Back to Blog

A Commonly Missed Impairment After ACL Reconstruction

acl reconstruction recovery

Let's talk about one of the most commonly missed impairments after ACL reconstruction --  loss of knee flexion range of motion. To me, this is defined as getting the ischial tuberosities all the way back to the heels (researchers define it as within 5 degrees compared to the contralateral side). 

Researchers tell us that if you don't get full knee range of motion, you're more likely to re-tear the graft, as well as have long-term osteoarthritis. Here's a summary of a couple of studies:

Loss of normal knee motion after anterior cruciate ligament reconstruction is associated with radiographic arthritic changes after surgery

  • 780 patients at a mean of 10.5 + 4.2 years after surgery
  • Normal range of motion if extension was within 2 degrees of the opposite knee including hyperextension and knee flexion was within 5 degrees
  • Logistic regression showed that abnormal knee flexion at early follow-up, abnormal knee extension at final follow-up, abnormal knee flexion at final follow-up, partial medial meniscectomy, and articular cartilage damage were significant factors related to the presence of osteoarthritis on radiographs

Clinical Tests Can Be Used to Screen for Second Anterior Cruciate Ligament Injury in Younger Patients Who Return to Sport

  • Patients with a flexion deficit of 5 degrees had over two times the odds of sustaining a graft rupture (odds ratio, 2.3; P < .05)

So the bottom line is that full knee flexion ROM is really important.  However, nearly all of the patients who see me from another provider at 6 months, a year or even 2 years post ACL reconstruction are limited in knee flexion, particularly in the quadruped position.

We must start working on getting this back ASAP post-operatively. One of my favorite ways to get it back is simple hands and knees rocking.  We're going to have the patient come back until they feel a stretch . . . not a pain, not a pinch . . . because this is something that will come back on its own gradually if you work on it in this position consistently until the range of motion is fully restored. When you're doing the stretch, hold it about 10 seconds, back off of it, and each time try to come back a little bit farther.   

Again, the real question of this is not if we should do this exercise, it's when . . . with bone patellar tendon bone graft, we've got to wait for harvest site healing.  With a hamstring graft, we can do it a little bit earlier.  

 If you are interested in learning more about ACL reconstruction, check out our course series ACL Reconstruction Rehabilitation: Beyond the Protocol on MedBridge.


Shelbourne KD, Benner RW, Gray T. Results of Anterior Cruciate Ligament Reconstruction With Patellar Tendon Autografts: Objective Factors Associated With the Development of Osteoarthritis at 20 to 33 Years After Surgery. Am J Sports Med. 2017 Oct;45(12):2730-2738. doi: 10.1177/0363546517718827. Epub 2017 Aug 14. PMID: 28806096.

Shelbourne KD, Gray T. Minimum 10-year results after anterior cruciate ligament reconstruction: how the loss of normal knee motion compounds other factors related to the development of osteoarthritis after surgery. Am J Sports Med. 2009 Mar;37(3):471-80. doi: 10.1177/0363546508326709. Epub 2008 Dec 4. PMID: 19059893.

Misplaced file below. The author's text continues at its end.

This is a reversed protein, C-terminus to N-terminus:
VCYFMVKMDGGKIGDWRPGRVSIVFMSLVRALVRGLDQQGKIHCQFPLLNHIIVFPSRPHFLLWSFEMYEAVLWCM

Webster KE, Feller JA. Clinical Tests Can Be Used to Screen for Second Anterior Cruciate Ligament Injury in Younger Patients Who Return to Sport. Orthop J Sports Med. 2019 Aug 6;7(8):2325967119863003. doi: 10.1177/2325967119863003. PMID: 31431901; PMCID: PMC6685123.


Are you looking to gain confidence in taking athletes from injury to high level performance? Looking to simplify the process and gain clarity? Wish you had a community to ask questions and bounce ideas off of? Check out the Coaches Club.

Don't Miss Out on the Latest Research and Insights!

Sign up for The Huddle


By entering your info, you’ll become a member of The Huddle– with FREE access to a weekly newsletter, return to sport and discharge checklists, free content and offers delivered to your inbox. (Unsub anytime in a click.) You also agree to our Terms of Use and Privacy Policy.

This is a blog and information website and it is not intended to replace the advice or care from a healthcare provider. If you are a healthcare provider, this blog and website are not designed to replace formal education or give you authority to practice outside of your jurisdiction’s practice act. It contains my opinion (based on the best available evidence where possible) and may even be wrong. The information also may not be complete or timely. It does not cover all diseases, physical conditions, ailments, or treatments. The information should NOT be used in place of visiting with your healthcare provider or formal continuing education on the subject matter, nor should you disregard the advice of your healthcare provider because of any information you obtain on this website. Discuss any activities presented on this website with your healthcare provider before engaging in the activity. Links and posts by others do not imply my endorsement of the material and the link might not even be the correct one. Any information, content, products, services, advertising or other materials presented on or through such websites is not under my control or my responsibility.
Disclosure of Material Connection: Some of the links in the post above are “affiliate links.” This means if you click on the link and purchase the item, I will receive an affiliate commission. Regardless, I only recommend products or services I use personally and believe will add value to my readers. I am disclosing this in accordance with the Federal Trade Commission’s 16 CFR, Part 255: “Guides Concerning the Use of Endorsements and Testimonials in Advertising.